WASHINGTON -- The U.S. Army funded but delayed the publication of a broad criticism of post-war planning in Iraq, saying it was "of limited value in informing Army policies."
The Army commissioned the think-tank Rand Corp. to conduct the 18-month review of the postwar strategy.
A draft copy obtained by The New York Times blames former Defense Secretary Donald Rumsfeld for a "lack of capacity" in planning the postwar reconstruction, former Secretary of State Colin Powell for producing similar reports of "uneven quality," and former Central Command chief Gen. Tommy Franks for his "fundamental misunderstanding" of the security needs in a postwar Iraq.
Army officials told the Times it asked RAND to delay publication because the findings "were determined to be ... of limited value in informing Army policies, programs and priorities."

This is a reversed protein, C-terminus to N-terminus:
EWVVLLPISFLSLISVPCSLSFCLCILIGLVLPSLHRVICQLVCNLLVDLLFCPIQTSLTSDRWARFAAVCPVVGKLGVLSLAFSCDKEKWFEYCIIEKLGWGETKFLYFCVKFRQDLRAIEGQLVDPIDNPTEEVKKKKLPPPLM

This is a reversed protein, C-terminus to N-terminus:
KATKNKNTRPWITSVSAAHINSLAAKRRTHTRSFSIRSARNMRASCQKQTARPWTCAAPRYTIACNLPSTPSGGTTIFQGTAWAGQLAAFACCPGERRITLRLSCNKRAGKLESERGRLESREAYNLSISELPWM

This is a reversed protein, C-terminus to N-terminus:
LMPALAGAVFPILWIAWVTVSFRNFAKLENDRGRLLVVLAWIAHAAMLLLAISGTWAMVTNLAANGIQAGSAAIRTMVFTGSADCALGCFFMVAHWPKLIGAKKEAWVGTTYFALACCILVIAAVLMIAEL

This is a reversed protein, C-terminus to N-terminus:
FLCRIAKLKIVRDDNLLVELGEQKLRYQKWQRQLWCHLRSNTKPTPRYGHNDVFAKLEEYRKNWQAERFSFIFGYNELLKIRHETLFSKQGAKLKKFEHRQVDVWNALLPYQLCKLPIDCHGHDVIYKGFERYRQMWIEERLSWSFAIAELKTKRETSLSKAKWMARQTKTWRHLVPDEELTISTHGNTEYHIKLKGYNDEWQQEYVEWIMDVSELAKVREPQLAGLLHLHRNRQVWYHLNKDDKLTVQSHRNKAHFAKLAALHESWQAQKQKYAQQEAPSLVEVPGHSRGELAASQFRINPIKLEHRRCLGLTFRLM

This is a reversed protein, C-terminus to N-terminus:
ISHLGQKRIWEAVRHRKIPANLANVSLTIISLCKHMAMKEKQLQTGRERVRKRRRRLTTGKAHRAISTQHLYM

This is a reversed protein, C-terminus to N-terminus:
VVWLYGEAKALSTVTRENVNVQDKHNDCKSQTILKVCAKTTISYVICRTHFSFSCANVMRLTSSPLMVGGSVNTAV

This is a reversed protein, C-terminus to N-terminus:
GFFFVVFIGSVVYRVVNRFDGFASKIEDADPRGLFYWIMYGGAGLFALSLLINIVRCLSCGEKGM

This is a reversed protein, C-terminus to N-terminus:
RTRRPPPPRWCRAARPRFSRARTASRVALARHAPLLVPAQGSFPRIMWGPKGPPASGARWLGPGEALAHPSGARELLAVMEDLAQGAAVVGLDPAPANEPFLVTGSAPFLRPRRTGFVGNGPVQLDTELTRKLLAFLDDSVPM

The RAND report faults the Bush administration for assuming the postwar reconstruction requirements in Iraq would be minimal and said little was done to question that presumption, the Times said Monday.
The report says the failure to produce a postwar strategy had "the inadvertent effect of strengthening the insurgency," in the subsequent security vacuum.
Army officials said the report "lacked the perspective needed for future planning by the U.S. Army," though newly drafted operations manuals place winning the peace on equal footing with winning the war.
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